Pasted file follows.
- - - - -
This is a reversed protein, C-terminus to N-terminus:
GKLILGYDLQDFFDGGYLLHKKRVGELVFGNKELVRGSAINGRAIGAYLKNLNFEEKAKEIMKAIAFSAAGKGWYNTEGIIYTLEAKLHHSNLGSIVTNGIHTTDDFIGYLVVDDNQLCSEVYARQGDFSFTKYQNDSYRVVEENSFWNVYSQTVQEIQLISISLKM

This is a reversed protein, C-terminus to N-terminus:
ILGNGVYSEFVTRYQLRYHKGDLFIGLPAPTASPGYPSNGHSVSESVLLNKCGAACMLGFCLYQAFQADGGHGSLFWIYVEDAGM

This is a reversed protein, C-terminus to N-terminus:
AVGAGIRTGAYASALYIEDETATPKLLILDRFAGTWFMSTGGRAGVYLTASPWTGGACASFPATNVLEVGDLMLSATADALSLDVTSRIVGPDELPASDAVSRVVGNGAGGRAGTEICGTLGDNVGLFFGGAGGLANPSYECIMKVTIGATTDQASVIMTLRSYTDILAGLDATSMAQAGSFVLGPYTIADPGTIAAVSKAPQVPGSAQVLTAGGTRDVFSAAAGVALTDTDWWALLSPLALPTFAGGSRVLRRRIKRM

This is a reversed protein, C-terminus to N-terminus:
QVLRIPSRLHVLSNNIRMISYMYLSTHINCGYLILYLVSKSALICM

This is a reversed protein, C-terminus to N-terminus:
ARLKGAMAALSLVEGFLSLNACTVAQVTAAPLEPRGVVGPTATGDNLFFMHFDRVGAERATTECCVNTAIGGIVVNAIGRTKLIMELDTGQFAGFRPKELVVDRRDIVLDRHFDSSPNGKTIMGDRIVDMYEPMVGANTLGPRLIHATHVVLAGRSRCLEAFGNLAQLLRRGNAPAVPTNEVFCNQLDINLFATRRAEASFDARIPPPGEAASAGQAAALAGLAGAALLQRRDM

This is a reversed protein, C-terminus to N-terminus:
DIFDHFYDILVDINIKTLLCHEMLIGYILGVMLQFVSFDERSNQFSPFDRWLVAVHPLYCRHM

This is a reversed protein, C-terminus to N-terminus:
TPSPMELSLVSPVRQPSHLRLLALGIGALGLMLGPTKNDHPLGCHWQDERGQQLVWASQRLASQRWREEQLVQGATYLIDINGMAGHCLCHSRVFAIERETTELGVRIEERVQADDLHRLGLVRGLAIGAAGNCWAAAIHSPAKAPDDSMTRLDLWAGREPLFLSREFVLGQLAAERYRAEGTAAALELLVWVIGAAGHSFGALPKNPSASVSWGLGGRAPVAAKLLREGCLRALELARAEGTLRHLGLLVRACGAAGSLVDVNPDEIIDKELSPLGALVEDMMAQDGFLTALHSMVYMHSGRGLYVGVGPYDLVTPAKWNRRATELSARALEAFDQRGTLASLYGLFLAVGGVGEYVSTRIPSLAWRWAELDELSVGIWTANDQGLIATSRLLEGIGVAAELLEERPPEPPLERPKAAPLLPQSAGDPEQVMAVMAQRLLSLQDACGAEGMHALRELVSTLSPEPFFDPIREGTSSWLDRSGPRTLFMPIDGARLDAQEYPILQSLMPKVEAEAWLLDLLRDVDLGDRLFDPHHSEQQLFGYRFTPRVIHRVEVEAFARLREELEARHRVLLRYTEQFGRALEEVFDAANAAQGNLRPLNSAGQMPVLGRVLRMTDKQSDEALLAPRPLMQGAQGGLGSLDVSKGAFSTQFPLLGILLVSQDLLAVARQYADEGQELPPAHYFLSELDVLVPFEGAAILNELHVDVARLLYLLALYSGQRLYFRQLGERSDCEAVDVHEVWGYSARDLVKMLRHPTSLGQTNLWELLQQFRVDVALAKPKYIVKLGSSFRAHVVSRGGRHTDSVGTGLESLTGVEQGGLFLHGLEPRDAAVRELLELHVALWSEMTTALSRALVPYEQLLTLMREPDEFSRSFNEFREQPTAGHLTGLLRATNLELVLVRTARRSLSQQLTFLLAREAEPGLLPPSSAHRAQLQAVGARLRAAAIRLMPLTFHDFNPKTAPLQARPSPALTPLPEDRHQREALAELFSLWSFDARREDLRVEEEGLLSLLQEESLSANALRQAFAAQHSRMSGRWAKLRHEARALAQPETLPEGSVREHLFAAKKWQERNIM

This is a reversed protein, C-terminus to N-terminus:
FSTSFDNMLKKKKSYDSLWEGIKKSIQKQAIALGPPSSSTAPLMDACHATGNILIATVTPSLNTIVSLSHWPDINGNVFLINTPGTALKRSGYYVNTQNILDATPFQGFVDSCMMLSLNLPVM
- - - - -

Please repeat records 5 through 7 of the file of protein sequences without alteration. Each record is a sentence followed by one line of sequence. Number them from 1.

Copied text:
This is a reversed protein, C-terminus to N-terminus:
ARLKGAMAALSLVEGFLSLNACTVAQVTAAPLEPRGVVGPTATGDNLFFMHFDRVGAERATTECCVNTAIGGIVVNAIGRTKLIMELDTGQFAGFRPKELVVDRRDIVLDRHFDSSPNGKTIMGDRIVDMYEPMVGANTLGPRLIHATHVVLAGRSRCLEAFGNLAQLLRRGNAPAVPTNEVFCNQLDINLFATRRAEASFDARIPPPGEAASAGQAAALAGLAGAALLQRRDM

This is a reversed protein, C-terminus to N-terminus:
DIFDHFYDILVDINIKTLLCHEMLIGYILGVMLQFVSFDERSNQFSPFDRWLVAVHPLYCRHM

This is a reversed protein, C-terminus to N-terminus:
TPSPMELSLVSPVRQPSHLRLLALGIGALGLMLGPTKNDHPLGCHWQDERGQQLVWASQRLASQRWREEQLVQGATYLIDINGMAGHCLCHSRVFAIERETTELGVRIEERVQADDLHRLGLVRGLAIGAAGNCWAAAIHSPAKAPDDSMTRLDLWAGREPLFLSREFVLGQLAAERYRAEGTAAALELLVWVIGAAGHSFGALPKNPSASVSWGLGGRAPVAAKLLREGCLRALELARAEGTLRHLGLLVRACGAAGSLVDVNPDEIIDKELSPLGALVEDMMAQDGFLTALHSMVYMHSGRGLYVGVGPYDLVTPAKWNRRATELSARALEAFDQRGTLASLYGLFLAVGGVGEYVSTRIPSLAWRWAELDELSVGIWTANDQGLIATSRLLEGIGVAAELLEERPPEPPLERPKAAPLLPQSAGDPEQVMAVMAQRLLSLQDACGAEGMHALRELVSTLSPEPFFDPIREGTSSWLDRSGPRTLFMPIDGARLDAQEYPILQSLMPKVEAEAWLLDLLRDVDLGDRLFDPHHSEQQLFGYRFTPRVIHRVEVEAFARLREELEARHRVLLRYTEQFGRALEEVFDAANAAQGNLRPLNSAGQMPVLGRVLRMTDKQSDEALLAPRPLMQGAQGGLGSLDVSKGAFSTQFPLLGILLVSQDLLAVARQYADEGQELPPAHYFLSELDVLVPFEGAAILNELHVDVARLLYLLALYSGQRLYFRQLGERSDCEAVDVHEVWGYSARDLVKMLRHPTSLGQTNLWELLQQFRVDVALAKPKYIVKLGSSFRAHVVSRGGRHTDSVGTGLESLTGVEQGGLFLHGLEPRDAAVRELLELHVALWSEMTTALSRALVPYEQLLTLMREPDEFSRSFNEFREQPTAGHLTGLLRATNLELVLVRTARRSLSQQLTFLLAREAEPGLLPPSSAHRAQLQAVGARLRAAAIRLMPLTFHDFNPKTAPLQARPSPALTPLPEDRHQREALAELFSLWSFDARREDLRVEEEGLLSLLQEESLSANALRQAFAAQHSRMSGRWAKLRHEARALAQPETLPEGSVREHLFAAKKWQERNIM